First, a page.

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A CurtainUp London Review
by Tim Newns
The play is a combination of verbatim House of Commons speeches, cabaret songs and personal stories of heartbreak and betrayal. The speeches take us back to the difficulties liberal fighters faced in parliament and concentrate our thoughts on why the state actually had any right to infringe on the private acts of consenting adults.
The political frame of the piece is given soul as we hear the harrowing tale of a man in power, brought down by his helpless love for a man he met in slightly dubious circumstances in the Leicester Square toilets. At first one might question the necessity of sexual encounters such as this in what could be an intelligent analysis of equality in the 60s, but actually it is a stark reminder how people were forced to meet in such unflattering locations, living out their lives and relationships behind closed doors.
Baldwin plays the different characters convincingly and delivers the speeches with an accurate sense of decorum. He certainly succeeds in captivating his audience from beginning to end, and the pace of the piece does run smoothly between the different elements. The cabaret style songs, including a version of "Fanny Boy", do provide moments of humour and relief but sometimes seem out of place subsequently diminishing the power of the subject matter. The moments of personal anecdotes and reminiscence do also try to pull at the emotional strings but perhaps fall short of adding any real poignancy. However, one could argue that this approach allows for a more relaxed study.
What the production does accomplish is forging an appetite to learn more about the political fabric of the time. The Wolfenden Report is the focal point and it is a shame, perhaps only felt by me, that the piece doesn't provide more elements of legislative education. There are also some rather oblique references to the modern day that provide comparison to the time explored. These are sketchy in their construction and I think the piece would be more effective if we are firmly rooted in the past.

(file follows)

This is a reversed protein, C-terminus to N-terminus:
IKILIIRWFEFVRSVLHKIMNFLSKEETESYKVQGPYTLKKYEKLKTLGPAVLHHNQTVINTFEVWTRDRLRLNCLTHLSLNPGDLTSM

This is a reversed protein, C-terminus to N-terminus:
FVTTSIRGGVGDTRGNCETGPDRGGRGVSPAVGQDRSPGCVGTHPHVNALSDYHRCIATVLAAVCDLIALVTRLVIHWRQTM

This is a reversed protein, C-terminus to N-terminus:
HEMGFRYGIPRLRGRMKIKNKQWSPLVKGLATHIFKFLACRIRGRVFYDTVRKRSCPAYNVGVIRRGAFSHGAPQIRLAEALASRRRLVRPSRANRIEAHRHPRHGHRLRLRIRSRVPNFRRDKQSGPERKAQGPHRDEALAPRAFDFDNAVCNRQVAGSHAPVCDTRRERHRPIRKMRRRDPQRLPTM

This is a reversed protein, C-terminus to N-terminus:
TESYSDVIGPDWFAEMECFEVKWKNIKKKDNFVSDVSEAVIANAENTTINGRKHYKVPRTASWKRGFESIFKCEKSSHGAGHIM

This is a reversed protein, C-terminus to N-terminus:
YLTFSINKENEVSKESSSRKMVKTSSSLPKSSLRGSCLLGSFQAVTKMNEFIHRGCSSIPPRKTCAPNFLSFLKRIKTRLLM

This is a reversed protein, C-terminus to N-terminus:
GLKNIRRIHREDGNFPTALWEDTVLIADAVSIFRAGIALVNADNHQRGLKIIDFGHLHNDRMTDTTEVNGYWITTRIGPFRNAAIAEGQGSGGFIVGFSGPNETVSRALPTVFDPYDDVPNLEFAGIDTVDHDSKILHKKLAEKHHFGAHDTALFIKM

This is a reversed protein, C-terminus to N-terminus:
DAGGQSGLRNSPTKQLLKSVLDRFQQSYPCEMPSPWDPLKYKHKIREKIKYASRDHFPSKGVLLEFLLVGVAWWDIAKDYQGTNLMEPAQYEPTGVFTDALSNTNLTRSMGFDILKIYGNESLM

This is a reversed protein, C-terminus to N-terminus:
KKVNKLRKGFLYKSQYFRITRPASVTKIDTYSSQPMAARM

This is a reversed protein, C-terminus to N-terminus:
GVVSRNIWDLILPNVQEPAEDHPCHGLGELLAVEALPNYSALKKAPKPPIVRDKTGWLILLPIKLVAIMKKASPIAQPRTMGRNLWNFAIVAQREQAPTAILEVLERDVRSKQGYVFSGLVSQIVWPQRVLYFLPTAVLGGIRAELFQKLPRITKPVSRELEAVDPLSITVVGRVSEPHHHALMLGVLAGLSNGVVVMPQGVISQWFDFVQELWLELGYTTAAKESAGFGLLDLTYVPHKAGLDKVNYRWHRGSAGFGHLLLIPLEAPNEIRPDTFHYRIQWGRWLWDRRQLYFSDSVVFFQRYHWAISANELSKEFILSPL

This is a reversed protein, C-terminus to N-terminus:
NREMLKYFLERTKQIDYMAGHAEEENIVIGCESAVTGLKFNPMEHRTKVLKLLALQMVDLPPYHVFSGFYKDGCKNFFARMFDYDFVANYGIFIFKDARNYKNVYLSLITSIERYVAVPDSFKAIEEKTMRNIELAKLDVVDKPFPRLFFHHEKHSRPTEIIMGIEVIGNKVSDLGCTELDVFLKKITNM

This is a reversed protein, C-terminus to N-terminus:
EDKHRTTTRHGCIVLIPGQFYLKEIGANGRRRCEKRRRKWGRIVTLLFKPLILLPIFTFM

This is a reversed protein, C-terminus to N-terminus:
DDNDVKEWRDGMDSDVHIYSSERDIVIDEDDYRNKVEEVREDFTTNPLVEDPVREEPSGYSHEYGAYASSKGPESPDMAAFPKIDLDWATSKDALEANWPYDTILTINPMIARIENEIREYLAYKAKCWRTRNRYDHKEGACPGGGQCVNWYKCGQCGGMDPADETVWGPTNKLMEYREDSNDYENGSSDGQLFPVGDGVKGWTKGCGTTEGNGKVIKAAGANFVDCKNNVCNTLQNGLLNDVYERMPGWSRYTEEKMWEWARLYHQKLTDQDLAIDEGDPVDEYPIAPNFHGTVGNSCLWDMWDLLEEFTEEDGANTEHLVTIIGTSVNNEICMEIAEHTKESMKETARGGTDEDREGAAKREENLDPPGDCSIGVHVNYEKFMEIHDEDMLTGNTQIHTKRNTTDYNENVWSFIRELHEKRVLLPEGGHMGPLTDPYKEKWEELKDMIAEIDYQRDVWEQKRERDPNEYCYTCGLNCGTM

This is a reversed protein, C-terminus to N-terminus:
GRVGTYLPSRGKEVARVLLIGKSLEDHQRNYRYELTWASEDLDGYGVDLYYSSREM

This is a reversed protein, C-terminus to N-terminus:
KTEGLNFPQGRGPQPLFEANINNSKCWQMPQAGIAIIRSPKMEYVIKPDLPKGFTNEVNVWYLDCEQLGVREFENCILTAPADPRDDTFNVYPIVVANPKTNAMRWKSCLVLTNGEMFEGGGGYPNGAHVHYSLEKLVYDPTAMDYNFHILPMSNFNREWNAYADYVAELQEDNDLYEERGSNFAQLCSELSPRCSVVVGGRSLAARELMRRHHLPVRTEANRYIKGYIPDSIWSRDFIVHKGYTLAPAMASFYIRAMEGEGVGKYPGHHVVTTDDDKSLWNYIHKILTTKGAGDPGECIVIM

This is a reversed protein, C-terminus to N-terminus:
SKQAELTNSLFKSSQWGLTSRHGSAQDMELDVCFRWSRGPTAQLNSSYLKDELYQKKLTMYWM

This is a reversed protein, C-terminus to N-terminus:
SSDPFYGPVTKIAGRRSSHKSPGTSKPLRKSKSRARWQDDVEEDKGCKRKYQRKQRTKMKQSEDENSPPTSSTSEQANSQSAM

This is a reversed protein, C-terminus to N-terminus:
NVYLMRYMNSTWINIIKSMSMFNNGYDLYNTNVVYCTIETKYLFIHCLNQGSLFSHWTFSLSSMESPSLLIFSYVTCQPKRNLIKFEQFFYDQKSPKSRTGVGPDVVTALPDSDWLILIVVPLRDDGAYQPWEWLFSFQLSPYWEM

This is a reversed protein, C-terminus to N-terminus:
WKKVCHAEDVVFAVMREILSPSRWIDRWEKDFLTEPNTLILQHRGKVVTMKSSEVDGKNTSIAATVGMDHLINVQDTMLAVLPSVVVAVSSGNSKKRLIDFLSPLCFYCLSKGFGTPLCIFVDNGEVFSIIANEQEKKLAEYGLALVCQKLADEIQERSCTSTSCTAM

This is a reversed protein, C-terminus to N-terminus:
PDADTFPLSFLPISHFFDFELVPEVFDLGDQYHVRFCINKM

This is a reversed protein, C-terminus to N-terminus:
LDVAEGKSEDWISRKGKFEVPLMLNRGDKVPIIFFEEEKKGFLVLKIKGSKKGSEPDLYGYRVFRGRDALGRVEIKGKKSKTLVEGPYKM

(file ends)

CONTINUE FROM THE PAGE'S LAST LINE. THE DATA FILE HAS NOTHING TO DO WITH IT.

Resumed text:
There is a simple set of white scroll upon which we have Gavin Dobson's illustrations that depict sexuality and openness. This is surrounded by dressing room style light bulbs adding to the cabaret style identity of the piece. The placing of one microphone combined with Baldwin's 60's parliamentarian exterior of suit, bowler hat and umbrella are well chosen to transport us to the Commons.
This production has heart and point but I think it could be much more brave with the verbatim material, focusing the piece on what is an interesting chapter of equality and debate in the UK. Saying that, the composition of cabaret and the oratorical is certainly appealing to many and just when you think things have got a little silly, the writing does manage to force moments of reflection.
Retold by Tina Packer of Shakespeare & Co.
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